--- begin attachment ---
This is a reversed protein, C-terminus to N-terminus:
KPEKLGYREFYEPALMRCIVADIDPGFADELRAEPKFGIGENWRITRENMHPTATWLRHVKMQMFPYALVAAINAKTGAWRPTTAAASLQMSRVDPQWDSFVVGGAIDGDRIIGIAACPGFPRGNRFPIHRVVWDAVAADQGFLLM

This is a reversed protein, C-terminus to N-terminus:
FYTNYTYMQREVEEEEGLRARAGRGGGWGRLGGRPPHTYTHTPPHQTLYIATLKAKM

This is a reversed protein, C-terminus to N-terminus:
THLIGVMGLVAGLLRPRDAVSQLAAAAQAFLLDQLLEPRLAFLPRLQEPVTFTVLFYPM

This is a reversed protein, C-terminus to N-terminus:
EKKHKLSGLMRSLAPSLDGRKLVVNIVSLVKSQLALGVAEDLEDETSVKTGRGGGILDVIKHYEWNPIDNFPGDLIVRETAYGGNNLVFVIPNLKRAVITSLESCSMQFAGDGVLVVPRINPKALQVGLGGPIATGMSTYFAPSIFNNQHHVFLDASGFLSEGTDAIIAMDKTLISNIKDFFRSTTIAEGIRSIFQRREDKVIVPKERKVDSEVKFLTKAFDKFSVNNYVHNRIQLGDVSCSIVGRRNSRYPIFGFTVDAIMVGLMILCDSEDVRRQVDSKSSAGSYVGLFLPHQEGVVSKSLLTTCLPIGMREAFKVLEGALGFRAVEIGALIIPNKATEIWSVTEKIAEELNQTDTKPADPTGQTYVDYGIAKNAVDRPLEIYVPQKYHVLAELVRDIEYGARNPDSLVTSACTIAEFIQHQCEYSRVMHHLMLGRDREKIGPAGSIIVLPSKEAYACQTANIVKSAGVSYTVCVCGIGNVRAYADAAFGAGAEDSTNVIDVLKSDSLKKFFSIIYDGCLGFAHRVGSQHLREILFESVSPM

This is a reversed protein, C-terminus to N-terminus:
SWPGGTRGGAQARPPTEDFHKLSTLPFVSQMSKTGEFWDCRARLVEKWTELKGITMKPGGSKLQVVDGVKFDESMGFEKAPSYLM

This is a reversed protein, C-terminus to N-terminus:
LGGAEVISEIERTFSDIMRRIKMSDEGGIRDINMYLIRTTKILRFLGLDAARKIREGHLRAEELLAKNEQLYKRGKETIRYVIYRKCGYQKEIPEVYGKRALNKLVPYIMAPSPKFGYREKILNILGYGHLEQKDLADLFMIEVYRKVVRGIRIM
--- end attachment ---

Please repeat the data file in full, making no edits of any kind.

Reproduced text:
This is a reversed protein, C-terminus to N-terminus:
KPEKLGYREFYEPALMRCIVADIDPGFADELRAEPKFGIGENWRITRENMHPTATWLRHVKMQMFPYALVAAINAKTGAWRPTTAAASLQMSRVDPQWDSFVVGGAIDGDRIIGIAACPGFPRGNRFPIHRVVWDAVAADQGFLLM

This is a reversed protein, C-terminus to N-terminus:
FYTNYTYMQREVEEEEGLRARAGRGGGWGRLGGRPPHTYTHTPPHQTLYIATLKAKM

This is a reversed protein, C-terminus to N-terminus:
THLIGVMGLVAGLLRPRDAVSQLAAAAQAFLLDQLLEPRLAFLPRLQEPVTFTVLFYPM

This is a reversed protein, C-terminus to N-terminus:
EKKHKLSGLMRSLAPSLDGRKLVVNIVSLVKSQLALGVAEDLEDETSVKTGRGGGILDVIKHYEWNPIDNFPGDLIVRETAYGGNNLVFVIPNLKRAVITSLESCSMQFAGDGVLVVPRINPKALQVGLGGPIATGMSTYFAPSIFNNQHHVFLDASGFLSEGTDAIIAMDKTLISNIKDFFRSTTIAEGIRSIFQRREDKVIVPKERKVDSEVKFLTKAFDKFSVNNYVHNRIQLGDVSCSIVGRRNSRYPIFGFTVDAIMVGLMILCDSEDVRRQVDSKSSAGSYVGLFLPHQEGVVSKSLLTTCLPIGMREAFKVLEGALGFRAVEIGALIIPNKATEIWSVTEKIAEELNQTDTKPADPTGQTYVDYGIAKNAVDRPLEIYVPQKYHVLAELVRDIEYGARNPDSLVTSACTIAEFIQHQCEYSRVMHHLMLGRDREKIGPAGSIIVLPSKEAYACQTANIVKSAGVSYTVCVCGIGNVRAYADAAFGAGAEDSTNVIDVLKSDSLKKFFSIIYDGCLGFAHRVGSQHLREILFESVSPM

This is a reversed protein, C-terminus to N-terminus:
SWPGGTRGGAQARPPTEDFHKLSTLPFVSQMSKTGEFWDCRARLVEKWTELKGITMKPGGSKLQVVDGVKFDESMGFEKAPSYLM

This is a reversed protein, C-terminus to N-terminus:
LGGAEVISEIERTFSDIMRRIKMSDEGGIRDINMYLIRTTKILRFLGLDAARKIREGHLRAEELLAKNEQLYKRGKETIRYVIYRKCGYQKEIPEVYGKRALNKLVPYIMAPSPKFGYREKILNILGYGHLEQKDLADLFMIEVYRKVVRGIRIM